The ability of magnetic resonance spectroscopy to measure metabolite changes in response to ketamine in major depression at 7T
Jennifer Evans1, Niall Lally1, Li An1, Allison Nugent1, and Carlos Zarate1

1NIMH, NIH, Bethesda, MD, United States


This study investigates the feasibility of measuring glutamate and glutamine metabolites by 7T 1H-MRS after a ketamine infusion in a double blind placebo cross-over study in major depression. MRS data was acquired from the pre-genual anterior cingulate in 15 depressed and 13 healthy controls. Glutamate levels, but not glutamine, were found to be significantly different between groups.


Major depressive (MD) disorder is a leading cause of global disease burden and disability. Ketamine is a glutamateric modulator that was serendipitously found to alleviate the symptoms of major depression at sub-anesthetic levels[1]. The pregenual anterior cingulate cortex (pgACC) has been found to play an important role in MD symptoms and drug response[2] and has been shown to be affected by ketamine in healthy controls[3]. In this study, we investigated the feasibility of measuring the effects of ketamine on metabolite levels in the pgACC using magnetic resonance spectroscopy (MRS) at 7T. Scans were performed at baseline and after each infusion on a cohort of unmedicated MD patients and healthy controls (HC) in a double-blind placebo cross-over study.


Data from 15 MD patients and 13 HC with 1H-MRS at 7T were used. After a 2-week drug-free period, subjects were given an intravenous infusion of either ketamine hydrochloride (0.5 mg/kg) or placebo (saline) on two test days, two weeks apart (see Figure 1). Montgomery–Asberg Depression Rating Scale (MADRS) scores were obtained throughout the study to monitor the change in depressive symptoms.

1H-MRS data was acquired from a 2mm3 voxel placed at the medial pgACC of both MD and HC subjects at day 1 and 9 post-infusion. An adapted echo time optimized point-resolved spectroscopy sequence (PRESS), modified with the addition of a J-suppression pulse to attenuate N-acetyl-aspartate multiplet signals at 2.49 ppm, was used to excite and acquire the spectra[4]. In-house software was used to model glutamate and glutamine, among other metabolites, and are shown referenced to creatine. A linear mixed effects model was run in R[5] on the metabolite levels to evaluate the group and scan effects.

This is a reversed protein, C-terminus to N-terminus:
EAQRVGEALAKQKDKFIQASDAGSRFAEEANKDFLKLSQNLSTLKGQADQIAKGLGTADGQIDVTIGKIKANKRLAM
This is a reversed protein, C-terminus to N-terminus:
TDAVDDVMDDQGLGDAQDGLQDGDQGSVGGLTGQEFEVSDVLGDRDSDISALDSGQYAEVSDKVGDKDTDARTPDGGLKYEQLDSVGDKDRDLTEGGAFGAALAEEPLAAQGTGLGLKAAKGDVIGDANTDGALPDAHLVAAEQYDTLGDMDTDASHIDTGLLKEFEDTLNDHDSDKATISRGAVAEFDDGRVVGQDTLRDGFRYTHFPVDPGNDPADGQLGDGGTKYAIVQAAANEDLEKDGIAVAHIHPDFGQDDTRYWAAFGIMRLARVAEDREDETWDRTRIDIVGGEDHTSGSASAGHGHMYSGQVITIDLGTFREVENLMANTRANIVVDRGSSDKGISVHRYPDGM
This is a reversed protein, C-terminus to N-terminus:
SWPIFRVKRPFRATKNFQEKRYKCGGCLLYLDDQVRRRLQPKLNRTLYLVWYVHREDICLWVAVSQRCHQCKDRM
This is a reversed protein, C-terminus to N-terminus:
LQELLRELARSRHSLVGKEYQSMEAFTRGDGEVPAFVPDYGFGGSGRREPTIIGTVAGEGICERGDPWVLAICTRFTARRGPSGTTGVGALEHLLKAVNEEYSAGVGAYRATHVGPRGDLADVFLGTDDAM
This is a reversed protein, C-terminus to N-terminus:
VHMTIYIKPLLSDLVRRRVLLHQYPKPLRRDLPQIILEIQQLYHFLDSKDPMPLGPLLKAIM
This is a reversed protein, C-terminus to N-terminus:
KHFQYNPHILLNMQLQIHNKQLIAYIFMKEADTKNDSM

Results and Discussion

Figure 2 shows the group MADRS scores over the course of the study with the baseline scan occurring before the infusion and further imaging time points indicated by the dashed lines. The curve reproduces what has been seen in the literature[6], and the MADRS score corresponding to the first scan after the drug infusion shows the largest change, improvement in depression, compared to baseline.

The average metabolite concentrations, referenced to creatine, for glutamate (Glu) and glutamine (Gln) are shown in Figure 3 for MD, HC at each scan – adjusted for patient age. A significant difference between the groups was found for Glu, where MD subjects had greater Glu levels than HC, but not Gln. Glutamate and glutamine show a trend towards increase in depressed subjects post-ketamine infusion in comparison to baseline but not in healthy subjects. Notably, the post-placebo measurement of glutamate differs from baseline for both groups.

Reported glutamate levels in patients with severe MD in the ACC are frequently found to be lower[7],[8] than those of HC but may vary according to depression type[7] and exact location of the MRS voxel. These studies have been primarily performed at lower field strengths <3T with lower signal-to-noise, which may account for part of this difference. Also, patients with MD have been shown to have reduced grey matter volumes pregenual and subgenual ACC in some, but not all cohorts[9], which may also account for some variance. A prior validation study of the methodology used here demonstrated that the measurement should be accurate to 10%[10], thus the spread in values reported here are not likely accounted for by methodological error.


We found increased glutamate levels in MD subjects at baseline compared to HC. Additionally, MD subjects, but not HC, show increases over baseline several days post-ketamine infusion. However, the high levels of glutamate in the placebo (saline) condition in both groups still need to be fully explained. A refinement in the results may be obtained by accounting for the percentage of gray matter in the MRS voxel in the model. Our findings may help guide future investigations of the mechanism of action of ketamine.


This research was funded by the NIMH Intramural Research Program


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Figure1. Double-blind placebo cross-over study design and imaging timepoints

Figure 2. Group average (solid line, variance shading) MADRS scores for both the placebo (red) and active drug arm of the study (purple).

Figure 3. A) Example MRS voxel location and sample time series, B) average glutamate and glutamine metabolite values over subject groups and scans.

Proc. Intl. Soc. Mag. Reson. Med. 25 (2017)